A History of the County of Sussex: Volume 6 Part 3, Bramber Rape (North-Eastern Part) Including Crawley New Town. Originally published by Victoria County History, London, 1987.
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Edburton (fn. 1) lay across the north escarpment of the South Downs 4 miles (6.4 km.) north-east of Shoreham and 3 miles (4.8 km.) east of Steyning. The ancient parish, which was c. 3 miles long and 2 miles wide, consisted of 2,647 a. in 1881. (fn. 2) Already by 1086 part lay in Bramber rape and Burbeach hundred and part in Lewes rape and Poynings hundred. (fn. 3) After the creation of the administrative counties of West and East Sussex in 1889 the latter part, of 1,552 a., became in 1894 the separate civil parish of Fulking. (fn. 4) In 1933 the remainder of Edburton, described as 1,094 a., was added to Upper Beeding parish. (fn. 5) This article deals only with the area of the parish as constituted between 1894 and 1933, here called 'the parish', but treats its history down to the time of writing. Fulking is treated elsewhere. (fn. 6) The ancient parish including Fulking is here sometimes referred to as 'the ecclesiastical parish'.
The parish shares the varied geology of neighbouring parishes. (fn. 7) The southern part lies on Chalk, overlaid in places by clay-with-flints and Tertiary debris. The scarp is particularly steep, (fn. 8) but beyond it the land slopes gently towards the sea, the southern tongue of the parish forming the dry valley called Summers Deane. North of the Chalk are successive east-west bands of Greensand and clay; the Upper Greensand at the scarp foot carries the sites of Edburton village and Truleigh Farm, the land falling away quite steeply below it. The parish drains north and west towards the river Adur, the most important stream rising in a spring 300 yd. south-west of the church. There was much woodland in the northwest part of the parish in 1780, (fn. 9) some of which remained in 1975. (fn. 10) The ecclesiastical parish contained 124 a. of woods c. 1841. (fn. 11)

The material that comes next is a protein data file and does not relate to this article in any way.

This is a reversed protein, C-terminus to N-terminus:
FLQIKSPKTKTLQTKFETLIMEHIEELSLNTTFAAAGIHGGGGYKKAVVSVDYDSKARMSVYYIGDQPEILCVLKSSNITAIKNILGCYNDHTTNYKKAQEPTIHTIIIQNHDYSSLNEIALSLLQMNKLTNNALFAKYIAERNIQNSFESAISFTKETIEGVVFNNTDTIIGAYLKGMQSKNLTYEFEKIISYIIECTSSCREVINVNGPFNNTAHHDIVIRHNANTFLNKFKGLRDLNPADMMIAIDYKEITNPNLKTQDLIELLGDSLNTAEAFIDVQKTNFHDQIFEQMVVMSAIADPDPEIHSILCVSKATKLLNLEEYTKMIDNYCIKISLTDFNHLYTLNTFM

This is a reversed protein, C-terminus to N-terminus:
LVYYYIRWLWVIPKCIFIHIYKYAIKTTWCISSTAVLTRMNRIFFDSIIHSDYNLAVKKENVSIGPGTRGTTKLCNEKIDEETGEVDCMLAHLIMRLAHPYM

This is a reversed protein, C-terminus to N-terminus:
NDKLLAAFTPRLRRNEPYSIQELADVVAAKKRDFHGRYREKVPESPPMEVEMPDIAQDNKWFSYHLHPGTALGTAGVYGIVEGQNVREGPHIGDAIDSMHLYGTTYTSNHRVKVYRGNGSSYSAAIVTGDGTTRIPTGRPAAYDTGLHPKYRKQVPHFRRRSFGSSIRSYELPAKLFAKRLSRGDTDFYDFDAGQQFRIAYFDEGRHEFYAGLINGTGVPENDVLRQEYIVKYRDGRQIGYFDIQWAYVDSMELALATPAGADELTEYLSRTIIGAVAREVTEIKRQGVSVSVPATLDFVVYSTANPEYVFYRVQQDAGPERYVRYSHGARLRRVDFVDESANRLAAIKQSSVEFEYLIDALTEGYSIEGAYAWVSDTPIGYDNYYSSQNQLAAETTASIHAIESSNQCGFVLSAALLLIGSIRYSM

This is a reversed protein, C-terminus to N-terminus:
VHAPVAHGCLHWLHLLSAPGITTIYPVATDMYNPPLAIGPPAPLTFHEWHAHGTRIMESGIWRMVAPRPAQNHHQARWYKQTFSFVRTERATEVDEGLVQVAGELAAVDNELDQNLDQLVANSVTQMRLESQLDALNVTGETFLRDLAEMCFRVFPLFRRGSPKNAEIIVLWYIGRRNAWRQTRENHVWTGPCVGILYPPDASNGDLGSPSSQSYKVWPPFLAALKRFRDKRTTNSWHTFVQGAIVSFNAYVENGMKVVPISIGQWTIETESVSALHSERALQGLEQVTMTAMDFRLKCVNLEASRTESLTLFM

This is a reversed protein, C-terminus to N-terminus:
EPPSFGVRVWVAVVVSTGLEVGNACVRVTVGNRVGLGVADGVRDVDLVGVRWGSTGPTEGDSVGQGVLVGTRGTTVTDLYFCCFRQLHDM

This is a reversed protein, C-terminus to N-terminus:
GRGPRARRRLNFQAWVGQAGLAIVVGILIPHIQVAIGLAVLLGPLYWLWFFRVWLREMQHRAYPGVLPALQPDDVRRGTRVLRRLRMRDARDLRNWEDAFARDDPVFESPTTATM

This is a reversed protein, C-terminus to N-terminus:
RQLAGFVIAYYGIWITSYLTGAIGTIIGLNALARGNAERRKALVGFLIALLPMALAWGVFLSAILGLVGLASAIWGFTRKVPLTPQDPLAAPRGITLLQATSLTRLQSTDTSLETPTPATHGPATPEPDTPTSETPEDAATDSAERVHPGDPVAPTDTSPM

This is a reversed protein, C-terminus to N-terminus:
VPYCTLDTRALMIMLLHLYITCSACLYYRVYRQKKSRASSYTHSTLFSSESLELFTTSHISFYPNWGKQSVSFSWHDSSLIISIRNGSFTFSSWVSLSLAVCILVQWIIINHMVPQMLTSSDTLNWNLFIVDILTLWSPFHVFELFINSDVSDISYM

The downland in the southern part of the parish is crossed by many tracks, some early. Notable are the road near the crest, part of the chief east-west road through Sussex in the Middle Ages and later; (fn. 12) the marked hollow-way which climbs the scarp from Truleigh Farm in the west and the terraceway which ascends it from Edburton village in the east; and the road through Summers Deane to Southwick and Portslade. All those roads lead to a junction near the head of the Summers Deane valley. The east-west road below the downs, mentioned in 1343, (fn. 13) was also a through route in the past, (fn. 14) and was the Upper Beeding to Pyecombe road in 1984. Another road, mentioned from 1634, ran north-south from Henfield to Edburton village by way of Terry's Cross in Woodmancote and Catsland Farm; (fn. 15) part of it, called Edburton Drove in the 1870s, was followed by the boundary between Bramber and Lewes rapes. (fn. 16) A daily bus service between Brighton and Henfield passing through Edburton was started in 1928 and in 1958 ran at three-hour intervals. (fn. 17)
There are sites of two possible Iron Age settlements in the southern tip of the parish, (fn. 18) and a probable Roman cemetery was found nearby c. 1805. (fn. 19)